Partnerships only solution to growing e-waste problem
Samoa’s growing e-waste problem is being addressed on a sector wide scale, with government, private sector and development partners coming to the table.
Facilitated by Samoa Stationery and Books (S.S.A.B.) and funded by the International Labour Organisation (I.L.O.), the first seminar on e-waste studied legislation and government initiatives, occupational health and safety concerns and best practice for e-waste management was held on Thursday.
Tofilau Fiti Leung Wai, Chief Executive Officer of S.SA.B. said partnerships are the only way Samoa will successfully get rid of its hazardous e-waste, and agreements with S.W.I.R.E Shipping for free freight and take-back schemes with HP who are funding the freight and disposal of printing cartridges and toners are the beginning, she said.
“As a Samoan and a business owner, it was an eye opener when I realised no one was fully in charge of e-waste in Samoa,” Tofilau said.
“S.S.A.B. cannot do it alone and that is a reason we are holding this workshop today, to discuss how we can work collaboratively to save our environment by removing e-waste responsibly for Samoa.”
Because there is "next to no money" in selling e-waste, donor partners need to help finance the industry, especially now in its infancy.
The I.L.O is the first partner to come on board and offer funds for knowledge sharing and capacity building.
National Coordinator, Tomasi Peni, said perhaps the United Nations Global Environment Facility Small Grants Program could help finance the industry’s visions.
The I.L.O has given US$5,000 towards the training and discussions, and has e-waste training available for use, Mr Peni said.
“We need trainings, we need machinery, we need regulations and laws to be enforced; we need the support of all ministries, private sector, and the public; we need donors to fund the many projects sitting on my desk, and most importantly, we need action,” said Marina Keil, President of the Samoa Recyclers and Waste Management Association.
“The income generated from one container of e-waste will nowhere near cover the operational costs involved in preparing a container for export, and that is why we are always asking for assistance.”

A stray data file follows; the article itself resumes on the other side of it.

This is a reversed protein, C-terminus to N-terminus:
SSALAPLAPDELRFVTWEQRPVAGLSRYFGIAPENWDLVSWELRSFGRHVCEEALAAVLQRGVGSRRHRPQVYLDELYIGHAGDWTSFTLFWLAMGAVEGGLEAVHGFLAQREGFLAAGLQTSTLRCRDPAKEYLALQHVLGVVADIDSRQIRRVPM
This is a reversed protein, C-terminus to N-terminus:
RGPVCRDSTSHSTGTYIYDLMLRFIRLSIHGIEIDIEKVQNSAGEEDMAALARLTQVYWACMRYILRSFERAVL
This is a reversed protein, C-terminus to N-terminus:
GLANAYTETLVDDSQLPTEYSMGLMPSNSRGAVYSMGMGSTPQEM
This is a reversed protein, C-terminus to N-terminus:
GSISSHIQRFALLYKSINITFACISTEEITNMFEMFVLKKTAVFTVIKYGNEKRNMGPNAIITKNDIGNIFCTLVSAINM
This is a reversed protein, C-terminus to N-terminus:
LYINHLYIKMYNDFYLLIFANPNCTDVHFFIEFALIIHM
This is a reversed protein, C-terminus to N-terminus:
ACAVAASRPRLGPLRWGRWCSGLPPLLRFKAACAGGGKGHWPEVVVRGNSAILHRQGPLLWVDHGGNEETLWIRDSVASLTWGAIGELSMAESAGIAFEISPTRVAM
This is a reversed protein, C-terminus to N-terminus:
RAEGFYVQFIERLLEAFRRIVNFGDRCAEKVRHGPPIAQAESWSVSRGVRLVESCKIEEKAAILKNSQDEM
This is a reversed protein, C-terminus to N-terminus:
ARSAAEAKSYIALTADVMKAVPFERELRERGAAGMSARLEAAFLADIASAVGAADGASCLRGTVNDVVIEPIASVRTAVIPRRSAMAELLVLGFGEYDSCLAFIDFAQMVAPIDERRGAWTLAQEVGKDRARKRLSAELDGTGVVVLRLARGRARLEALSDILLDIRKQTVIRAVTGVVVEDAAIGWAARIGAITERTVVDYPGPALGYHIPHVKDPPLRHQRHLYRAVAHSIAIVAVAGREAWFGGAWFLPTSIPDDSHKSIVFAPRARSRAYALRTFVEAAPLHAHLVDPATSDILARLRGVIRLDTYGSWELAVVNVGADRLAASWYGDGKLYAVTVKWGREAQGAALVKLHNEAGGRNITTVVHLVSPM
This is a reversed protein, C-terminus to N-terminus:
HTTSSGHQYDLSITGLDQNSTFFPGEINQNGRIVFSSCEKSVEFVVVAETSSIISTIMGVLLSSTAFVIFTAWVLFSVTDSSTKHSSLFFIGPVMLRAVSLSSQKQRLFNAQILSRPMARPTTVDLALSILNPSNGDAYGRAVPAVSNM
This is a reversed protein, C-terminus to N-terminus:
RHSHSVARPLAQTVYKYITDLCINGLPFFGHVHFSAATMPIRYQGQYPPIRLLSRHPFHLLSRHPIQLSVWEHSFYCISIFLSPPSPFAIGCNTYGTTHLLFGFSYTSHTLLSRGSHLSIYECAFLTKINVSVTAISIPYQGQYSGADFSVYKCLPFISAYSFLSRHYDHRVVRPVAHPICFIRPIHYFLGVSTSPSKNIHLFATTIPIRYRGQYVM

For its part, S.S.A.B is paying out of pocket to collect and store e-waste, and will make no money from the efforts.
Ms. Keil said S.S.A.B’s commitment to addressing the end-of-life of their electronic products is commendable.
“I don’t know any company here in Samoa that thinks beyond the selling point, and right up to the end-life.
“We need more environmental champion companies like S.S.A.B.”
But everyone should be involved in the work against pollution, especially from hazardous waste like electronics, Ms. Keil said.
Chief Executive Officer of the Ministry of Natural Environment, Ulu Bismark Crawley, said the Government supports the industry’s push to manage e-waste better.
“The role of government is to regulate and look at establishing good policy,” Ulu said.
Working with the private sector, and with S.W.R.M.A to manage e-waste is a priority, as is implementing the national waste management strategy launched last year.
M.N.R.E is taking responsibility for sorting waste in the town area, having installed sets of rubbish bins along the new waterfront developments that are for recyclables and rubbish.
Ulu said his contractors are collecting, sorting and weighing the rubbish and plans are in the pipeline to get the recyclables off the island.
The Ministry’s Principal Chemical and Hazardous Waste Officer Fiasosoitamalii Siaosi gave a presentation on government’s current waste management initiatives, and a representative from the Ministry of Commerce, Industry and Labour delivered a presentation on occupational safety and health in the sector.